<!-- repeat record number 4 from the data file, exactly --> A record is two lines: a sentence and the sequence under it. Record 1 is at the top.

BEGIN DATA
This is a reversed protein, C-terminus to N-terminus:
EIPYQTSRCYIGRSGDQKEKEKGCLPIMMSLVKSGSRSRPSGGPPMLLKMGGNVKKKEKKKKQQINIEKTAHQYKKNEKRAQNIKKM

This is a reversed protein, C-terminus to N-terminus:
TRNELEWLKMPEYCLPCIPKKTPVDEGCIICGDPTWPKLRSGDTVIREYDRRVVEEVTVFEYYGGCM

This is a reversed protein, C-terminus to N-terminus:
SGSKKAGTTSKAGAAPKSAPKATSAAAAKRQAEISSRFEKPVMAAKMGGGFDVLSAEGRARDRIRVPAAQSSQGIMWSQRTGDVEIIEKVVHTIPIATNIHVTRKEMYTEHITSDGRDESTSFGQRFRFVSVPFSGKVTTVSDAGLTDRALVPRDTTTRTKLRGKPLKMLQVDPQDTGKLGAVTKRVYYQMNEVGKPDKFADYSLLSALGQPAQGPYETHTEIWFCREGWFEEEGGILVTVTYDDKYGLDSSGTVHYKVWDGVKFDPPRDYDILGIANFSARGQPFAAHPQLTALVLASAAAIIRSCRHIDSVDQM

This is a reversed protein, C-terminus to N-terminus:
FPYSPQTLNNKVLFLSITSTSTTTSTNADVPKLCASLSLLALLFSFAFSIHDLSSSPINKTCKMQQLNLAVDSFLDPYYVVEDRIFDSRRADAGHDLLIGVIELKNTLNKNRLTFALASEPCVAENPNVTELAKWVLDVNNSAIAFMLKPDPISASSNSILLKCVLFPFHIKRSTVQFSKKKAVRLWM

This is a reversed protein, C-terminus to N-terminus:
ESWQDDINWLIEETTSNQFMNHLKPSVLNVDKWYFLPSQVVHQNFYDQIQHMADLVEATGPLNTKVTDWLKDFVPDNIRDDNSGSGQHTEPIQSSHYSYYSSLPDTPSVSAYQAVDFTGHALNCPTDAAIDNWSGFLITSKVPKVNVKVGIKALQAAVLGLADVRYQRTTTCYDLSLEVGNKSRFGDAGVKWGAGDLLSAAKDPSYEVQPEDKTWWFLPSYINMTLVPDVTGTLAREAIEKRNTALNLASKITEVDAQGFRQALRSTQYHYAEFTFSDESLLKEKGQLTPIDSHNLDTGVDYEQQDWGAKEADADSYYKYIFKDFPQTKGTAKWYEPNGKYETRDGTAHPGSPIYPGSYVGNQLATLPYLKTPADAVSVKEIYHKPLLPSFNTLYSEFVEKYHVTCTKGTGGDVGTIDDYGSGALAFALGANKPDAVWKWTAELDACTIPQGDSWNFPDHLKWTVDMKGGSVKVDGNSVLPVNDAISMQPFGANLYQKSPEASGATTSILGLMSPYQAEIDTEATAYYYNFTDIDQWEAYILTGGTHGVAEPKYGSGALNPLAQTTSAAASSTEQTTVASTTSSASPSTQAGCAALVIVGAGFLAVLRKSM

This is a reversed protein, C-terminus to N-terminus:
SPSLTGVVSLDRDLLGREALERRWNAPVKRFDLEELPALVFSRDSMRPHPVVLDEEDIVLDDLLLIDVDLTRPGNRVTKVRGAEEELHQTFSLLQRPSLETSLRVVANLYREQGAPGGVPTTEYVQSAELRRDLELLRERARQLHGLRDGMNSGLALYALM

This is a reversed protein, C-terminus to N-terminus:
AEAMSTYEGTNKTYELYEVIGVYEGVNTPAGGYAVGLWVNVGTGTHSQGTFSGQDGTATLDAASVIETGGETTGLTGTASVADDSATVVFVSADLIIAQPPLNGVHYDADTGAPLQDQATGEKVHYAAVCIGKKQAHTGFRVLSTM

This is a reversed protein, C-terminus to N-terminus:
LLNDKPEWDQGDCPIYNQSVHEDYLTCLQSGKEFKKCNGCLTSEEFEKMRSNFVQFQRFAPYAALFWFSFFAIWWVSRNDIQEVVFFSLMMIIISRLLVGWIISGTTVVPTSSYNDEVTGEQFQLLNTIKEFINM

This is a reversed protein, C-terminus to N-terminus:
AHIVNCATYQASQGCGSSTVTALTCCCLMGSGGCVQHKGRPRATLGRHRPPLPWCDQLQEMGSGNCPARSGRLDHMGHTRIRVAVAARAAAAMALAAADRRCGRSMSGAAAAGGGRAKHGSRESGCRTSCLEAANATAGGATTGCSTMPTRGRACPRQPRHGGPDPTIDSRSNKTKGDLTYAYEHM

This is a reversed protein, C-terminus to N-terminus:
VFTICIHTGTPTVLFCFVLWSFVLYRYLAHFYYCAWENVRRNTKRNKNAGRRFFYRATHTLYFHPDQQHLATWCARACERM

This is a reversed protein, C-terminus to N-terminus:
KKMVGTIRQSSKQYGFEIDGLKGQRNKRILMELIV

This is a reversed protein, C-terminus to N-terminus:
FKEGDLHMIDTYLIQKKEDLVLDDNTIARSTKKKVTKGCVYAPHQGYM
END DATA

This is a reversed protein, C-terminus to N-terminus:
FPYSPQTLNNKVLFLSITSTSTTTSTNADVPKLCASLSLLALLFSFAFSIHDLSSSPINKTCKMQQLNLAVDSFLDPYYVVEDRIFDSRRADAGHDLLIGVIELKNTLNKNRLTFALASEPCVAENPNVTELAKWVLDVNNSAIAFMLKPDPISASSNSILLKCVLFPFHIKRSTVQFSKKKAVRLWM